The Muslim market is large, lucrative and underserved.  Technically, it is the single biggest consumer market in the world – bigger than India and China - but treated differently because it isn’t limited to a geography, race or culture.  And, at a time when companies are looking to find the next billion consumers the Muslim market presents a unique opportunity.  

Islamic doctrine, by and large, is not ascetic and does not discourage trade or consumerism. Likewise, it does not divide the state from religion, which means that Muslims practice their faith hand in hand with the political, social and cultural roles they play in society. So, the concept of a Muslim market or a Muslim consumer, we believe, is a valid one.

Consider some of the demographic data that makes this consumer very interesting.  The global Muslim population is expected to grow by about 35 percent over the next 20 years, rising from 1.6 billion in 2010 to 2.2 billion by 2030, or over a quarter of the world’s total projected population of 8.3 billion. By 2050, the Muslim population could grow to 2.6 billion and represent nearly 30 percent of the global projected population.

By 2030, 79 countries are expected to hold a million or more Muslim residents, from the current 72 countries. A majority of the world’s Muslims (more than 60 percent) will continue to live in the Asia Pacific region, while about 20 percent will live in the Middle East and North Africa. Muslims will remain relatively small minorities in Europe and the Americas, but will constitute a growing share of the total population in these regions. To be successful in Asia, as well as the Middle East and North Africa, companies must learn to understand and address the Muslim market on a large scale.

One demographic factor makes the Muslim market even more attractive to companies -- it is largely young and part of an emerging middle class on the road to greater consumption. Some of these consumers will bank, use branded products and go online for the first time and are likely to follow brands that are relevant to them and speak their language.

In Islamic majority and minority countries throughout Asia, the Middle East, Africa, and Europe, business activity is escalating, with Islamic trade currently estimated in trillions of dollars.

Excluding Islamic finance and banking, the global Halal market is valued at about $2.3 trillion. The worldwide Halal food market alone is worth an estimated US$650 billion or more and is close to 17 percent of the global food industry. A leading professor at a US university recently made the bold statement that any food company that doesn’t have a Halal strategy can’t consider itself to be a global company.  It explains why companies like Nestle are betting big on the Halal opportunity.

At the end of 2011, assets compliant with Islamic banking topped the US$1 trillion mark and recorded another year of double-digit growth. The Halal pharmaceutical industry is estimated by some analysts to be worth as much as $500 billion while the Halal cosmetics market is worth around US$13billion and growing at a compound annual rate of about 12 percent.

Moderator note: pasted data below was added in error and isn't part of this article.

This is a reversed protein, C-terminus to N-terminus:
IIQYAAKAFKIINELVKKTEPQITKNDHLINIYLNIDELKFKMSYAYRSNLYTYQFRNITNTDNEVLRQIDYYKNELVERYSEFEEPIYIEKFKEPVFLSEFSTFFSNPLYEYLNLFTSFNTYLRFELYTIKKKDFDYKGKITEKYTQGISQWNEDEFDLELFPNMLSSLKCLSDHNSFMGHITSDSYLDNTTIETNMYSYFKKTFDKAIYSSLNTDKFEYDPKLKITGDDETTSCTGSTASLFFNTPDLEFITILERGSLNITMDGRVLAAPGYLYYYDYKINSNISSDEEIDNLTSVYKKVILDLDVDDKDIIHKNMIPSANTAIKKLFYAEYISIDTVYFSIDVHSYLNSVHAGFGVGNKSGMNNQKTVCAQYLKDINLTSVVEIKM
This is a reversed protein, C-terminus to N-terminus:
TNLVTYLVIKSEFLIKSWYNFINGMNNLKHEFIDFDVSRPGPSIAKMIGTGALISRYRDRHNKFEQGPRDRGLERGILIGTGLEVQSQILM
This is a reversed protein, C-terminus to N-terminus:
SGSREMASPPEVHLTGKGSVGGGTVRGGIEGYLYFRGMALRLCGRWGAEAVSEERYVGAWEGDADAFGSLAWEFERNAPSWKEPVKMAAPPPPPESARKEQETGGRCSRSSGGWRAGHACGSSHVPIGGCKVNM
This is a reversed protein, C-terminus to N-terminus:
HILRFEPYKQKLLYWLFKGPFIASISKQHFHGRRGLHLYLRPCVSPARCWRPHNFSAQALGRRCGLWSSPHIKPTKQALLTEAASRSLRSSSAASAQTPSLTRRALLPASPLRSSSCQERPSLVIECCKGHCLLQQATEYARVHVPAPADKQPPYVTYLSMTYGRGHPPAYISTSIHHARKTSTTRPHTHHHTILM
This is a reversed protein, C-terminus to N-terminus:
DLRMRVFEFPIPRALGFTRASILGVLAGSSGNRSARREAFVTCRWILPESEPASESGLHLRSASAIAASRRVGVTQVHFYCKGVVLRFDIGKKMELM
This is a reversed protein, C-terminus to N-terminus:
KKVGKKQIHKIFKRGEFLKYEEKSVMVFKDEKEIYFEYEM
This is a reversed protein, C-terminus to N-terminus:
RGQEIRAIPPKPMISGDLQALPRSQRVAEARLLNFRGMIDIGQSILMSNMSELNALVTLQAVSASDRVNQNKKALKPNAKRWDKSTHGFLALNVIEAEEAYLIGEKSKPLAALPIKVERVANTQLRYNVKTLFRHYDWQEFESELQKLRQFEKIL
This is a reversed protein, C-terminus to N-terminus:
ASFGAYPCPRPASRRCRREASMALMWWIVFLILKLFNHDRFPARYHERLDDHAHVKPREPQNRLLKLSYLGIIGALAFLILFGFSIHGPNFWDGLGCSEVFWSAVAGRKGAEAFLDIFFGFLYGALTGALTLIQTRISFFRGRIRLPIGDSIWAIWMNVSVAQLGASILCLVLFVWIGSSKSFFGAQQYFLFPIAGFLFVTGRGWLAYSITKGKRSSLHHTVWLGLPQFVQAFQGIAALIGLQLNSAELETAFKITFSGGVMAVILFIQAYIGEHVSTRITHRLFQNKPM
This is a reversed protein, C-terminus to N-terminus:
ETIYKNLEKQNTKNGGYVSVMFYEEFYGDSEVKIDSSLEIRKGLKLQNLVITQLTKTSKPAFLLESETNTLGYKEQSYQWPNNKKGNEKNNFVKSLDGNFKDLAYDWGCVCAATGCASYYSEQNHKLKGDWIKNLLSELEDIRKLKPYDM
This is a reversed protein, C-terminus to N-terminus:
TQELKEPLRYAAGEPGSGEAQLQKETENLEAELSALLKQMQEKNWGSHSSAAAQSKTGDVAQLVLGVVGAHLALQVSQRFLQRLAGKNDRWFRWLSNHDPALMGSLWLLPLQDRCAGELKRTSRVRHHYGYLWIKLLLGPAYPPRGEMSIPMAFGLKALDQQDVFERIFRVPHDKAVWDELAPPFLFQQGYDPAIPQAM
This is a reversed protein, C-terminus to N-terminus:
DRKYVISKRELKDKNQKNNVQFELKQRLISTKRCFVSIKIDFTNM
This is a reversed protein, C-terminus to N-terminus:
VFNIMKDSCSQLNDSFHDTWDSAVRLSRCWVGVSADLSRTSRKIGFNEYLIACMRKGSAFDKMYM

Companies are starting to understand the great opportunity that the Muslim consumer represents. But addressing this market is not as straightforward as dealing with other billion population consumer markets such as India and China. For a start, the Muslim community is not a single homogeneous group. Muslims live in every country in the world, represent every race and come from every social and economic stratum. And although they share the common thread of their beliefs, they have their own cultural, regional or local nuances, preferences and practices.

The diversity of the Muslim consumer can prove to be a challenge to those who view markets as geographies and for whom the concept of an Islamic consciousness operating across market frontiers is alien. Neither can the Muslim economy be as easily defined as other cross-border markets such as the "green economy" or the "pink dollar."

For brands that find ways to embrace and engage the Muslim consumer, the rewards are rich. And smart, compelling communications will play a critical role in targeting a consumer market that already represents nearly a quarter of humanity.

These are some of the reasons why FleishmanHillard set up a group last year to better understand the development of the Muslim opportunity, where the greatest potential lies and analyze the communications and reputation issues that companies need to be aware of. 

FH Majlis also exists because clients are beginning to ask us questions that we need to answer.  We felt it important to adopt a clear position on the opportunity, which is to help both Muslim and non-Muslim organizations navigate the market and provide some pointers that companies need to consider.

We believe that the next four to five years will see this market become more pronounced as the consumer base grows – in size and spending power – and companies need to have a clearer understanding of the opportunity and a strategy to adapt their brands to the Muslim consumer.


Yusuf Hatia* * *

Yusuf Hatia is senior VP/managing director of FleishmanHillard’s Mumbai office.